Feel with your fingers where the edge of the wire is and start stitching down from the top a few stitches. (You will be sewing through all four layers of fabric).  Leave your needle in and lift up presser foot and pivot fabric.

Sew along the bottom of the wire to the other edge of the wire (feeling with your fingers where that is).

Pivot and sew back up to the top edge. Leave your needle in and pivot again to sew along the top edge. You will have sewn a little box around the nose wire.

Sewing Tie Casings

Sew down the sides of the mask ½ inch from the edge.

If sewing by hand, you can just use a simple running stitch.

Backstitch at the beginning and end of the seam.

Inserting Mask Ties

Attach the safety pin to the end of the tie.


Thread the tie into the casing starting at the top of the mask. Pull out and continue threading the other side from the bottom up to the top.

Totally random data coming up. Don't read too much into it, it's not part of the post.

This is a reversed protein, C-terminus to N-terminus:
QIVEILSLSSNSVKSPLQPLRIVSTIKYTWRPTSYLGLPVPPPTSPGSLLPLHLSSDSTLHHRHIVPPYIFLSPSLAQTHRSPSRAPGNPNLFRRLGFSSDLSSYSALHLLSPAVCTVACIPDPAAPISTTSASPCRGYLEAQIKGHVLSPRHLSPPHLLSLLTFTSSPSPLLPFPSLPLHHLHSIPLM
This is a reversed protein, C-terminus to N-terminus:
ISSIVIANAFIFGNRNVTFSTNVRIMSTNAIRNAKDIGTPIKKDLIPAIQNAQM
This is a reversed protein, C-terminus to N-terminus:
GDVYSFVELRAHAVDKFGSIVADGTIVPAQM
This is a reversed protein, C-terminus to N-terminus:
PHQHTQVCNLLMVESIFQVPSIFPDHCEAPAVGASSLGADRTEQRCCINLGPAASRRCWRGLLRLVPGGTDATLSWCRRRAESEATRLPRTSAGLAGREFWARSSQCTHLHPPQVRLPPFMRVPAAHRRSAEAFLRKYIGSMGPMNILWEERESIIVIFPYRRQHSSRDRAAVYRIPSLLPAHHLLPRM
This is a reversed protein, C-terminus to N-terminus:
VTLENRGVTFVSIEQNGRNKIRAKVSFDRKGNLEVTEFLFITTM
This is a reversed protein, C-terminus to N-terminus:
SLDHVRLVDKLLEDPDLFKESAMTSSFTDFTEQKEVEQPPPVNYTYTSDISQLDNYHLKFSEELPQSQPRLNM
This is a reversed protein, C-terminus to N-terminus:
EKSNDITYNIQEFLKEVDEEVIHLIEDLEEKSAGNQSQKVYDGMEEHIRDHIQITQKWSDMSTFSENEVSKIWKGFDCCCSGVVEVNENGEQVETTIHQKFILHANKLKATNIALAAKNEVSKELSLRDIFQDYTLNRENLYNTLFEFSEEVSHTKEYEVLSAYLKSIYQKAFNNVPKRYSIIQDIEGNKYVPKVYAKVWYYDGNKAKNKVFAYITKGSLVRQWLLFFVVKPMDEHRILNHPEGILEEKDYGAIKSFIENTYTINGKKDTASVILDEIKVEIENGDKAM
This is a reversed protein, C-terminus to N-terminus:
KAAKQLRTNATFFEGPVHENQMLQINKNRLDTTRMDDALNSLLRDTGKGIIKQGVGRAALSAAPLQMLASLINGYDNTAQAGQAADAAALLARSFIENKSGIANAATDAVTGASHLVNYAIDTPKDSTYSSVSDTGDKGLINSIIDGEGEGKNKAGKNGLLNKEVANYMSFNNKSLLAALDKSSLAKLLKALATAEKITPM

Thread each tie into the casing.


Cinching the sides of mask to gather.

No Pleats, Yea!


Decide how tight you want the neckband to be by trying the mask on.  Once you’ve situated it and it feels tight enough, clamp in place. Remove mask.

Take the ends of the ties and hold them together. Pull to gather each side of the mask until the gathered section measures 4 inches.

Repeat on the other side.


Take the ends of the ties and hold together. Cinch the fabric to gather evenly until the gathered fabric area measures 4 inches. CLAMP IN PLACE OR PIN IN PLACE.

Tacking down ties

Sew the ties in place by sewing back and forth over the end of the casings, making sure to catch the ties underneath.

Repeat on both sides of mask. (This can be done by hand or by sewing machine).

Mask Care:

Masks can be washed and dried with other clothing.

See my other face mask tutorials HERE.


Play Video
Play Video

See my other face mask tutorials HERE.




Quinoa & Bean Salad | Lime Cilantro Dressing

Are you ready to open your mind and palate to a new brightly colored and yummy salad? This versatile and delicious quinoa & black bean salad is just the ticket. Loaded with nutrition and flavor, this salad can be eaten alone or as a side dish.